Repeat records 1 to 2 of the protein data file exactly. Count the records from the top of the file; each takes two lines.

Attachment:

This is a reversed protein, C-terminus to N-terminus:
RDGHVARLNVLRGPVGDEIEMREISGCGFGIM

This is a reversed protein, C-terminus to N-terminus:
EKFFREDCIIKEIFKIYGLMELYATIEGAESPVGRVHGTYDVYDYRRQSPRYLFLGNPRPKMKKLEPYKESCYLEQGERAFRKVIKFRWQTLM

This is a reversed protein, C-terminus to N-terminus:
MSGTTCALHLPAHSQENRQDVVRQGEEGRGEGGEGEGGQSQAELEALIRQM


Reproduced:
This is a reversed protein, C-terminus to N-terminus:
RDGHVARLNVLRGPVGDEIEMREISGCGFGIM

This is a reversed protein, C-terminus to N-terminus:
EKFFREDCIIKEIFKIYGLMELYATIEGAESPVGRVHGTYDVYDYRRQSPRYLFLGNPRPKMKKLEPYKESCYLEQGERAFRKVIKFRWQTLM